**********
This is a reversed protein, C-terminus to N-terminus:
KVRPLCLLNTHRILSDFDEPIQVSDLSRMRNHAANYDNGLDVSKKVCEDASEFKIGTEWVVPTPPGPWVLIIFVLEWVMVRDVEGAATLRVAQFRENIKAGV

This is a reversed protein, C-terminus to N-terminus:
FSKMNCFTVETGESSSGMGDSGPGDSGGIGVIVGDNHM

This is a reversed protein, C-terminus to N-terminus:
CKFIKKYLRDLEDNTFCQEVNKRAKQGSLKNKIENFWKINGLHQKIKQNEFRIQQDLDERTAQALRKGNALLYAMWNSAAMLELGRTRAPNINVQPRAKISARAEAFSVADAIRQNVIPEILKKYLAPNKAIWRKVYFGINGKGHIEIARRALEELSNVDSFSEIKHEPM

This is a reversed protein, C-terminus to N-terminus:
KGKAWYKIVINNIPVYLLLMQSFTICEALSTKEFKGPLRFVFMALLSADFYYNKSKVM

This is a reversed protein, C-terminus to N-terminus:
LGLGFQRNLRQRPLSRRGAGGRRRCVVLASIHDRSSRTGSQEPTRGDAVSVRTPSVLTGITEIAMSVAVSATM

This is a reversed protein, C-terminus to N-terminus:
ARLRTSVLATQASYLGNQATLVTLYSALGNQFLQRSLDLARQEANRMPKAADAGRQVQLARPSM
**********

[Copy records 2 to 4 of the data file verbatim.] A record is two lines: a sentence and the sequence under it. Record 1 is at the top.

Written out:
This is a reversed protein, C-terminus to N-terminus:
FSKMNCFTVETGESSSGMGDSGPGDSGGIGVIVGDNHM

This is a reversed protein, C-terminus to N-terminus:
CKFIKKYLRDLEDNTFCQEVNKRAKQGSLKNKIENFWKINGLHQKIKQNEFRIQQDLDERTAQALRKGNALLYAMWNSAAMLELGRTRAPNINVQPRAKISARAEAFSVADAIRQNVIPEILKKYLAPNKAIWRKVYFGINGKGHIEIARRALEELSNVDSFSEIKHEPM

This is a reversed protein, C-terminus to N-terminus:
KGKAWYKIVINNIPVYLLLMQSFTICEALSTKEFKGPLRFVFMALLSADFYYNKSKVM